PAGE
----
I had another confrontation with the reality of history today. It is always disturbing to find that as much as I would like history, especially American history, to be a steady refinement of lofty ideals moving the human race toward becoming worthy of its gifts of intelligence and compassion, history remains the bumblings of people having lives.
In some cases this can actually be reassuring. In the face of today's impeachment tempest in a partisan teapot, it's comforting to know that such sound and fury have occasionally occupied Congress since its inception. Americans are people, and when times are easy, they will squabble; when times are hard they pull together. Times are largely easy now, so internecine fighting erupts.
What is infuriating is to see the important lessons of our history ignored. Citizens of this country have repeatedly singled out groups of people for subhuman treatment. Blacks, Chinese, Japanese, Hispanics, and Blacks again have been treated beyond abominably. You'd think the bloody lessons of the Civil War, American concentration camps, and the civil rights battles of the 1960s wouldn't need to be repeated with each generation and each nationality.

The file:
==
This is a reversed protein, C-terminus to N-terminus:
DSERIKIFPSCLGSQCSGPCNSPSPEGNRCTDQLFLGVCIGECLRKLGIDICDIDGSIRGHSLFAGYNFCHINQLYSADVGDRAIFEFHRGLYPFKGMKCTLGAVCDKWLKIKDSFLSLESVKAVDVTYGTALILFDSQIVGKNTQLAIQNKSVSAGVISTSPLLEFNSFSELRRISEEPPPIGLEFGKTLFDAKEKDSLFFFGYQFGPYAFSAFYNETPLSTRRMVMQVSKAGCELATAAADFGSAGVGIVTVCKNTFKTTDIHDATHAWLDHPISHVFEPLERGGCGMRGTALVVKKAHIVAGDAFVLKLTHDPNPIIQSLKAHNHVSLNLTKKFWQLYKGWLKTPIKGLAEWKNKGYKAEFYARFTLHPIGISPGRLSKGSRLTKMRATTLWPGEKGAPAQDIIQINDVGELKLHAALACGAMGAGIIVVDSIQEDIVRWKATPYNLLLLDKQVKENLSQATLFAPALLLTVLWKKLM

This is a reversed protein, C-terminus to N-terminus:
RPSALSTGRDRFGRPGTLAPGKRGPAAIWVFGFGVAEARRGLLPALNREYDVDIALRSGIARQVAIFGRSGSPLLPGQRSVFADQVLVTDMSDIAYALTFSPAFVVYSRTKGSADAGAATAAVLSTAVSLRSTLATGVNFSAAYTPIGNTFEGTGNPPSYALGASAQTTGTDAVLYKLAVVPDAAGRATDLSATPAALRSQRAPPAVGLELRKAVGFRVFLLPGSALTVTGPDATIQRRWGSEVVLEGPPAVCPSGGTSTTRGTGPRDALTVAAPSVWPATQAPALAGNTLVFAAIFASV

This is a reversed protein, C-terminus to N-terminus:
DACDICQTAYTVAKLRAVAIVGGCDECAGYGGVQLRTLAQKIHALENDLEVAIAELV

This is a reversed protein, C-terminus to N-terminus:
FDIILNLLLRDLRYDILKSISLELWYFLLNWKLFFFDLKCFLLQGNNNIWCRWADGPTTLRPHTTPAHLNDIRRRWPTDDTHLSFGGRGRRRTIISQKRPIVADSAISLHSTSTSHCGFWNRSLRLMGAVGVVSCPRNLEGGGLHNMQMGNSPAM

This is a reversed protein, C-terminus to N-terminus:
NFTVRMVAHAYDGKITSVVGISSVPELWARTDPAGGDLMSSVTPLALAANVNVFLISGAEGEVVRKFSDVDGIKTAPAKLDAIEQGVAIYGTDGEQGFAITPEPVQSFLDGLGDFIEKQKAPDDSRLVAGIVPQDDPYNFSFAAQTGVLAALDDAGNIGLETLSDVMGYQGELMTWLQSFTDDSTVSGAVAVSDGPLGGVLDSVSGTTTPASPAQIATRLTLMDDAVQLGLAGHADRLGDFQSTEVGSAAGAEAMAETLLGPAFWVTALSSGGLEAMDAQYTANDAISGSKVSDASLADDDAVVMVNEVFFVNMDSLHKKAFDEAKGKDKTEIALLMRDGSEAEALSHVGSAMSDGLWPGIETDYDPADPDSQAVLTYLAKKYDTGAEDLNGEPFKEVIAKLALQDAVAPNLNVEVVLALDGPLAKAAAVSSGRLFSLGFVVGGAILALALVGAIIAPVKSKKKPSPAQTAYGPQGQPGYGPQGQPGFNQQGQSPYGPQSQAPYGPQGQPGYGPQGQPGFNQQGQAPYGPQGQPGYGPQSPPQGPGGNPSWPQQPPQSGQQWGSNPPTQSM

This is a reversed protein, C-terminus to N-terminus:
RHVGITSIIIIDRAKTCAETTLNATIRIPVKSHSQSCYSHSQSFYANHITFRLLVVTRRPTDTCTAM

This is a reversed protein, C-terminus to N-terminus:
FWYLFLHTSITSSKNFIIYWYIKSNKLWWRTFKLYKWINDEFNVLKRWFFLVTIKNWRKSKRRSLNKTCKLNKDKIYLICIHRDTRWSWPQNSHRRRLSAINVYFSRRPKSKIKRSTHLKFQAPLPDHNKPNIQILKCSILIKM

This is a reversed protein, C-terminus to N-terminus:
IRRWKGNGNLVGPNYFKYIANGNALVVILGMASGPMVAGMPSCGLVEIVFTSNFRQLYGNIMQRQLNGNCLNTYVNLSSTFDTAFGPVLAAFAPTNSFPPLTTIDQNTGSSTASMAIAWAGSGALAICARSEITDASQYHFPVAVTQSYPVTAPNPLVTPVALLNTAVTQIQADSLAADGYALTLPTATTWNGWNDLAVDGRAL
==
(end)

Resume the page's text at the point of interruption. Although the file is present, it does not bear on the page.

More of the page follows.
Is there a long term cure? Is there some attribute of people that we can foster that will prevent this cycle for continuing indefinitely? Education doesn't seem sufficient: some of the most educated lawmakers follow agendas of bias. And conversely, some of the least educated people are the most tolerant. The average American is enormously more educated now than when the Civil War started, and prejudice still lingers on. Prejudicial attitudes also seem independent of raw intelligence. While it's disheartening that the intelligent don't always apply their intellect to their conduct, it's hard to increase human beings' innate intelligence. It seems to me that the only quality that can keep racial favoritism at bay is courage.
The courage we need is not the ability to face mortal danger, but to face moral danger. Questioning the ideals of authority is not for the faint of heart. Few people are brave enough to admit that their lifelong beliefs are wrong. Even once that leap is made, following ones convictions from idea to actions is trying. Sadly, acting on one's moral convictions does not free one from the consequences of those actions. The folks running the Underground Railroad risked death and worse.
Courage is hard to foster in this relentless world. It has little monetary worth and the authorities have a vested interest in discouraging it. You will never hear a policeman advising people to disobey an unjust law. Like electrons, human minds tend to follow the path of least resistance.
Perhaps the real miracle of history is that that kind of pure courage shows up at all.